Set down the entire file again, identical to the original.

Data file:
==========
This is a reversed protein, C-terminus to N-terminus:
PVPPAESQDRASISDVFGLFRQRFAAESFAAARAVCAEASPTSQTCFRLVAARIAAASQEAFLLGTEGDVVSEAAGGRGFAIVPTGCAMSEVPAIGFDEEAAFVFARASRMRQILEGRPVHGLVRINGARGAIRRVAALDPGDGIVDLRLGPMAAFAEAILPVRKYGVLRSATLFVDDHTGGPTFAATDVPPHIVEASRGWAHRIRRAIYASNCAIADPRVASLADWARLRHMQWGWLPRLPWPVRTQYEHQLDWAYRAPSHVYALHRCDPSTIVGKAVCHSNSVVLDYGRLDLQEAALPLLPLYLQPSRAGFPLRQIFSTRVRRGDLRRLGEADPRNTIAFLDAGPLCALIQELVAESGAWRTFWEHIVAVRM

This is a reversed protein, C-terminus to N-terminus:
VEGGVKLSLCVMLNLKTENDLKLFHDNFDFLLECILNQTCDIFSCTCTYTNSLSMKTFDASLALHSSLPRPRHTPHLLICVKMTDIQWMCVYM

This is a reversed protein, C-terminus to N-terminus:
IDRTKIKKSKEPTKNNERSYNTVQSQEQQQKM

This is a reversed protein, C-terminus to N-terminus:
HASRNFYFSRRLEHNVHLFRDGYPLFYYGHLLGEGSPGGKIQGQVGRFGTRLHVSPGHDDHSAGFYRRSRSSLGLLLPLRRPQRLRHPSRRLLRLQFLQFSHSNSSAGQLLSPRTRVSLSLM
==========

This is a reversed protein, C-terminus to N-terminus:
PVPPAESQDRASISDVFGLFRQRFAAESFAAARAVCAEASPTSQTCFRLVAARIAAASQEAFLLGTEGDVVSEAAGGRGFAIVPTGCAMSEVPAIGFDEEAAFVFARASRMRQILEGRPVHGLVRINGARGAIRRVAALDPGDGIVDLRLGPMAAFAEAILPVRKYGVLRSATLFVDDHTGGPTFAATDVPPHIVEASRGWAHRIRRAIYASNCAIADPRVASLADWARLRHMQWGWLPRLPWPVRTQYEHQLDWAYRAPSHVYALHRCDPSTIVGKAVCHSNSVVLDYGRLDLQEAALPLLPLYLQPSRAGFPLRQIFSTRVRRGDLRRLGEADPRNTIAFLDAGPLCALIQELVAESGAWRTFWEHIVAVRM

This is a reversed protein, C-terminus to N-terminus:
VEGGVKLSLCVMLNLKTENDLKLFHDNFDFLLECILNQTCDIFSCTCTYTNSLSMKTFDASLALHSSLPRPRHTPHLLICVKMTDIQWMCVYM

This is a reversed protein, C-terminus to N-terminus:
IDRTKIKKSKEPTKNNERSYNTVQSQEQQQKM

This is a reversed protein, C-terminus to N-terminus:
HASRNFYFSRRLEHNVHLFRDGYPLFYYGHLLGEGSPGGKIQGQVGRFGTRLHVSPGHDDHSAGFYRRSRSSLGLLLPLRRPQRLRHPSRRLLRLQFLQFSHSNSSAGQLLSPRTRVSLSLM